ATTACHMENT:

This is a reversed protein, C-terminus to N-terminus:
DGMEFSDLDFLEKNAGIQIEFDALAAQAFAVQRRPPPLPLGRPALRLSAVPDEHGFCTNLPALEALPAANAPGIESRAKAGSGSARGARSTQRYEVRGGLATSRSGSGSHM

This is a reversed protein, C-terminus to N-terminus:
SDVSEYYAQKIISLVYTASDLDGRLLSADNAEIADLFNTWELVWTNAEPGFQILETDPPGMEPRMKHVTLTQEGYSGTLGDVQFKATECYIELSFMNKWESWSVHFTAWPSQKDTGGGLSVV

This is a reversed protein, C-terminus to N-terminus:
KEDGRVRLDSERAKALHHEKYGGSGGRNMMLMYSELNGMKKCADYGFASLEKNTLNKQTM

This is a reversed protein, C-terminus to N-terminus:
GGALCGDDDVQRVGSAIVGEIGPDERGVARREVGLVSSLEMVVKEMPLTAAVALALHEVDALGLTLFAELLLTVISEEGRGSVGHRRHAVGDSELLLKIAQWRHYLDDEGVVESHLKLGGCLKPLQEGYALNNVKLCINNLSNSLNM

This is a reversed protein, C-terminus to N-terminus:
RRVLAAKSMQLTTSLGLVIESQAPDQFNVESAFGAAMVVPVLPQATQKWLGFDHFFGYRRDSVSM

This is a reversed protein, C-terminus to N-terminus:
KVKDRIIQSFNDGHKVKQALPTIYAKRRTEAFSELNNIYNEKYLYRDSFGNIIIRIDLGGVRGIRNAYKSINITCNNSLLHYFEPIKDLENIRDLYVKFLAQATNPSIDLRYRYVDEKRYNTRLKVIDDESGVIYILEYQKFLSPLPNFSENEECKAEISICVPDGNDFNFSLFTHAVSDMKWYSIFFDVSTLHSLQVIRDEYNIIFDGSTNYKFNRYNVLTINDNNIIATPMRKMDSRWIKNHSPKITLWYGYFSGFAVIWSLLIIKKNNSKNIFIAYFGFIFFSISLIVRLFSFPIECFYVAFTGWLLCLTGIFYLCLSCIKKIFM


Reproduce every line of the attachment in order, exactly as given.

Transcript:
This is a reversed protein, C-terminus to N-terminus:
DGMEFSDLDFLEKNAGIQIEFDALAAQAFAVQRRPPPLPLGRPALRLSAVPDEHGFCTNLPALEALPAANAPGIESRAKAGSGSARGARSTQRYEVRGGLATSRSGSGSHM

This is a reversed protein, C-terminus to N-terminus:
SDVSEYYAQKIISLVYTASDLDGRLLSADNAEIADLFNTWELVWTNAEPGFQILETDPPGMEPRMKHVTLTQEGYSGTLGDVQFKATECYIELSFMNKWESWSVHFTAWPSQKDTGGGLSVV

This is a reversed protein, C-terminus to N-terminus:
KEDGRVRLDSERAKALHHEKYGGSGGRNMMLMYSELNGMKKCADYGFASLEKNTLNKQTM

This is a reversed protein, C-terminus to N-terminus:
GGALCGDDDVQRVGSAIVGEIGPDERGVARREVGLVSSLEMVVKEMPLTAAVALALHEVDALGLTLFAELLLTVISEEGRGSVGHRRHAVGDSELLLKIAQWRHYLDDEGVVESHLKLGGCLKPLQEGYALNNVKLCINNLSNSLNM

This is a reversed protein, C-terminus to N-terminus:
RRVLAAKSMQLTTSLGLVIESQAPDQFNVESAFGAAMVVPVLPQATQKWLGFDHFFGYRRDSVSM

This is a reversed protein, C-terminus to N-terminus:
KVKDRIIQSFNDGHKVKQALPTIYAKRRTEAFSELNNIYNEKYLYRDSFGNIIIRIDLGGVRGIRNAYKSINITCNNSLLHYFEPIKDLENIRDLYVKFLAQATNPSIDLRYRYVDEKRYNTRLKVIDDESGVIYILEYQKFLSPLPNFSENEECKAEISICVPDGNDFNFSLFTHAVSDMKWYSIFFDVSTLHSLQVIRDEYNIIFDGSTNYKFNRYNVLTINDNNIIATPMRKMDSRWIKNHSPKITLWYGYFSGFAVIWSLLIIKKNNSKNIFIAYFGFIFFSISLIVRLFSFPIECFYVAFTGWLLCLTGIFYLCLSCIKKIFM